PSA For Higher Mileage Manual Mustangs – Check Your Clutch Pedals For These Cracks

Some of you who know me personally may have seen this already, but wanted to share something in order to maybe help some of you proactively.

On Jan 10th, I had just started a drive to get some coffee when I noticed a very odd behavior from my clutch pedal. It was getting stopped about halfway down the travel and would only go all the way down if I pushed the pedal inboard and down simultaneously. After I kind of limped home carefully, I inspected the pedal, and found that it would move laterally about 2.5-3″ and that there were obvious cracks at the pedal pivot. I ordered a replacement set of pedals. I replaced them just over a week later, which is a truly AWFUL job.

Here are my findings about the pedal after removing the old one:

1. Due to how drastically different the pedal feel, engagement smoothness became after the replacement, I can say that my original pedal had failed at some level more than 2 years ago. This was just the final catastrophic break. The cracked pivot/bad weld created a less consistent pedal that did not actually translate all the foot motion into clutch MC depression. It happened so slowly over time that I did not notice it progressively worsening, much like a frog in boiling water.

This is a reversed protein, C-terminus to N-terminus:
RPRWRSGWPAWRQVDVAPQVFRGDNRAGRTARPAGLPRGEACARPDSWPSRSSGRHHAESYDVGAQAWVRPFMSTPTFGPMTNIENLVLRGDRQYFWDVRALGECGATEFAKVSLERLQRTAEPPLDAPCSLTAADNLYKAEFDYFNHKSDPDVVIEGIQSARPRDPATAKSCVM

2. This is bad design engineering. The pivot only had 90 deg (of 360) welded on either side, and on mine, this was a clearly bad weld that had poor penetration into the base metal. What this shows is not just a bad weld, but a design incapable of being robust to manufacturing variability. A design that had the weld 360 deg around or even 180 deg around would likely have had enough margin by design to prevent this type of failure. Once the weld let go, it shifted more load to the other side, cracking the other weld.

3. Ford did this to save a few cents on a pedal. Anyone who’s spent time working at/with Ford knows how much of their cars are supplier-led design, with the responsible component engineers nodding like bobbing heads. This example represents a total failure of the dFMEA process that is used in automotive product development to ensure quality and safety. A few cents per car was saved on a part that is critical and required for operation of the vehicle. That is not an acceptable decision.

4. I’m definitely not the only one. In my local area, I’ve been able to find 3 other people with similar failures. The catastrophic failure occurred at 90k miles. The cold weld likely broke at something like 65k miles. It’s hard to know for sure. A friend of mine had his failure at 40k miles.

Pictures below.


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